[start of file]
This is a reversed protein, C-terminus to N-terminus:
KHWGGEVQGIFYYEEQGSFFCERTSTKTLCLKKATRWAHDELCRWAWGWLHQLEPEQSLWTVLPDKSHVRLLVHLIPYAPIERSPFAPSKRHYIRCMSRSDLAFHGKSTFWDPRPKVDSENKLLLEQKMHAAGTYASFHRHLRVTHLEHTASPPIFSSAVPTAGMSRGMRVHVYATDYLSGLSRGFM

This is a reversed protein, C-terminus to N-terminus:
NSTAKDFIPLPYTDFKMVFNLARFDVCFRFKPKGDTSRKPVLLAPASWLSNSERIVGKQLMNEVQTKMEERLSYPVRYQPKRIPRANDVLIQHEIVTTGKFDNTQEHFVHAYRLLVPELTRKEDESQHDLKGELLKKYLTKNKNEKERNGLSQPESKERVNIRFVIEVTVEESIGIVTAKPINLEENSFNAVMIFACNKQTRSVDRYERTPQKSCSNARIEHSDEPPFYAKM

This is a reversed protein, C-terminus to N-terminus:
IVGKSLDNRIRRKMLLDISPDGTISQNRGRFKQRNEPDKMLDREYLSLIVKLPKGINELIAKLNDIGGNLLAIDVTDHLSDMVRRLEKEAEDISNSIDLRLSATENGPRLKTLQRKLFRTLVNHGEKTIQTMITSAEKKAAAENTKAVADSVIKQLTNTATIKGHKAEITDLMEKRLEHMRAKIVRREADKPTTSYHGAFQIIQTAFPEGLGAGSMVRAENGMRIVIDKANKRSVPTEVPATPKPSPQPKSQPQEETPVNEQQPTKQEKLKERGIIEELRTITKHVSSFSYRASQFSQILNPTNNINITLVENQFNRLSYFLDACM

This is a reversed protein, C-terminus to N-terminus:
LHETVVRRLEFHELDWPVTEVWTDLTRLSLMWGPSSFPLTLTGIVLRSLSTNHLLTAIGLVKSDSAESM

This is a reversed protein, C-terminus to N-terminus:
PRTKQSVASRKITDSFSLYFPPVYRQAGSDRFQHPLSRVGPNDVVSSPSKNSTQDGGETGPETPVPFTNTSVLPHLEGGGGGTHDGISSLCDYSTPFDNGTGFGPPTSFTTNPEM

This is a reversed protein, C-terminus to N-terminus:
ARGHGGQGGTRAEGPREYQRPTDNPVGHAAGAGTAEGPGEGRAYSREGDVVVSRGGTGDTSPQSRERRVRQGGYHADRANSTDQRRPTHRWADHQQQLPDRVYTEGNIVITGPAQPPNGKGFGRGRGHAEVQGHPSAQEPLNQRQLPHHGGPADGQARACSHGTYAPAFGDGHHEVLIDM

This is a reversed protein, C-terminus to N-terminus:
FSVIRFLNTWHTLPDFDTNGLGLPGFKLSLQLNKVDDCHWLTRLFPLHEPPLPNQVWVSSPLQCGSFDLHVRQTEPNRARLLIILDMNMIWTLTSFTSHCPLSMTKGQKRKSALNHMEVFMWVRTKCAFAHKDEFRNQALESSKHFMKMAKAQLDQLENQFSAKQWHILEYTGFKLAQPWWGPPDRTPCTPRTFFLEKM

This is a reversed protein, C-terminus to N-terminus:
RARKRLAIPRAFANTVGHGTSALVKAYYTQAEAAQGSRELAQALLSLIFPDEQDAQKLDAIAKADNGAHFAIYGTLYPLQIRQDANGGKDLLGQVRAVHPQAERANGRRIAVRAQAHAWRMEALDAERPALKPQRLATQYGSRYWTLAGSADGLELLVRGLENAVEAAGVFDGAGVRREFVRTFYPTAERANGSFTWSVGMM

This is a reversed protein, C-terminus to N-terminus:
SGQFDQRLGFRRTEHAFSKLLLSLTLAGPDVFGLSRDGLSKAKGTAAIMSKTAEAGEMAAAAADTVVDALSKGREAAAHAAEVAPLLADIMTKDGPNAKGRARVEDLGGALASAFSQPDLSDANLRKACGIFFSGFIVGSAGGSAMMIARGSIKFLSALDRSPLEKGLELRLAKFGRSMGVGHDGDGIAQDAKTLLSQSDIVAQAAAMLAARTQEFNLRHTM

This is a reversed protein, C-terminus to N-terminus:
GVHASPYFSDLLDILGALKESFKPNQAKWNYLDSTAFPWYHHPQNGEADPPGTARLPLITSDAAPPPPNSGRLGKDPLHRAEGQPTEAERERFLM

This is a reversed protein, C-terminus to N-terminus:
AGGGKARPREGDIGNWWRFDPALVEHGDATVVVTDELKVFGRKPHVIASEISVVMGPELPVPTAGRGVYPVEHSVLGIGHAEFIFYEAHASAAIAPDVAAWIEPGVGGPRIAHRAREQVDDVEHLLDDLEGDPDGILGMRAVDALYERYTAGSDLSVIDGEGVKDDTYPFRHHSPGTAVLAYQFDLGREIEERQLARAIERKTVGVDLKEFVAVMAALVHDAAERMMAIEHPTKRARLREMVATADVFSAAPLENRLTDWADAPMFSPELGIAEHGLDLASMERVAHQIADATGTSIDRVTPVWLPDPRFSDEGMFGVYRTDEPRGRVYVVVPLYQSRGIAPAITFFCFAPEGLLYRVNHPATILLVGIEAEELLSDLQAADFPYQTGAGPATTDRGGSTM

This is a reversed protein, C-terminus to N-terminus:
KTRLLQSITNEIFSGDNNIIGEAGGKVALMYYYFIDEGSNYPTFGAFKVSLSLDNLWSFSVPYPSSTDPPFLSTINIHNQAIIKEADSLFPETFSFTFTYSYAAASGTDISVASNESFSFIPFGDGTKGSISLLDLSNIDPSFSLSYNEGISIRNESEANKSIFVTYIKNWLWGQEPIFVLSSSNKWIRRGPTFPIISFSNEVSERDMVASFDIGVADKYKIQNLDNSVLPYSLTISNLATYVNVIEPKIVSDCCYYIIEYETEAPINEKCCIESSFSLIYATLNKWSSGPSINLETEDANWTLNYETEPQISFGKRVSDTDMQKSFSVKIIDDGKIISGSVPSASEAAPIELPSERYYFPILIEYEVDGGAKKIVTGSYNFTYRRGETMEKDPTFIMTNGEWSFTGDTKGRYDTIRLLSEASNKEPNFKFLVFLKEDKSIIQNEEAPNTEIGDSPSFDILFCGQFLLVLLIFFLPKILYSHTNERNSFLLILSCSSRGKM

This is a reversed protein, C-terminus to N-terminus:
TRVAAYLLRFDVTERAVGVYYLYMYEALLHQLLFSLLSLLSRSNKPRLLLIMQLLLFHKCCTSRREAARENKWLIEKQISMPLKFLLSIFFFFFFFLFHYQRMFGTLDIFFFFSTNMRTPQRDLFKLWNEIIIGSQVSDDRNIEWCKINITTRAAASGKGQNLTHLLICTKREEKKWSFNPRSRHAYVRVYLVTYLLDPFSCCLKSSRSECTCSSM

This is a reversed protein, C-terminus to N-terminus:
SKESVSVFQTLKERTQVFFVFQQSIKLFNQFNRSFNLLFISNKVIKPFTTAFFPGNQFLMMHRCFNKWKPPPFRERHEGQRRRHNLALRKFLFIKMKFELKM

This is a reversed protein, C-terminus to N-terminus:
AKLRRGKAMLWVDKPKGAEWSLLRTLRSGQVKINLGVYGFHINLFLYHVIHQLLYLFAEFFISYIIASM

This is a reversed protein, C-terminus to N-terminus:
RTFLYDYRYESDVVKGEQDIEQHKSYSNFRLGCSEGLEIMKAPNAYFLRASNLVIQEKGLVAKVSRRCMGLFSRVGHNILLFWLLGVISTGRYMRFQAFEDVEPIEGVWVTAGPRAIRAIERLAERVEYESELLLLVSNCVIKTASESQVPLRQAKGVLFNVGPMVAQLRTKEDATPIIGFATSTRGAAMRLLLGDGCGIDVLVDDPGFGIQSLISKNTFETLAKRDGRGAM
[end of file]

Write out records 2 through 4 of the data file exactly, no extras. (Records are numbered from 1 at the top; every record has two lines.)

This is a reversed protein, C-terminus to N-terminus:
NSTAKDFIPLPYTDFKMVFNLARFDVCFRFKPKGDTSRKPVLLAPASWLSNSERIVGKQLMNEVQTKMEERLSYPVRYQPKRIPRANDVLIQHEIVTTGKFDNTQEHFVHAYRLLVPELTRKEDESQHDLKGELLKKYLTKNKNEKERNGLSQPESKERVNIRFVIEVTVEESIGIVTAKPINLEENSFNAVMIFACNKQTRSVDRYERTPQKSCSNARIEHSDEPPFYAKM

This is a reversed protein, C-terminus to N-terminus:
IVGKSLDNRIRRKMLLDISPDGTISQNRGRFKQRNEPDKMLDREYLSLIVKLPKGINELIAKLNDIGGNLLAIDVTDHLSDMVRRLEKEAEDISNSIDLRLSATENGPRLKTLQRKLFRTLVNHGEKTIQTMITSAEKKAAAENTKAVADSVIKQLTNTATIKGHKAEITDLMEKRLEHMRAKIVRREADKPTTSYHGAFQIIQTAFPEGLGAGSMVRAENGMRIVIDKANKRSVPTEVPATPKPSPQPKSQPQEETPVNEQQPTKQEKLKERGIIEELRTITKHVSSFSYRASQFSQILNPTNNINITLVENQFNRLSYFLDACM

This is a reversed protein, C-terminus to N-terminus:
LHETVVRRLEFHELDWPVTEVWTDLTRLSLMWGPSSFPLTLTGIVLRSLSTNHLLTAIGLVKSDSAESM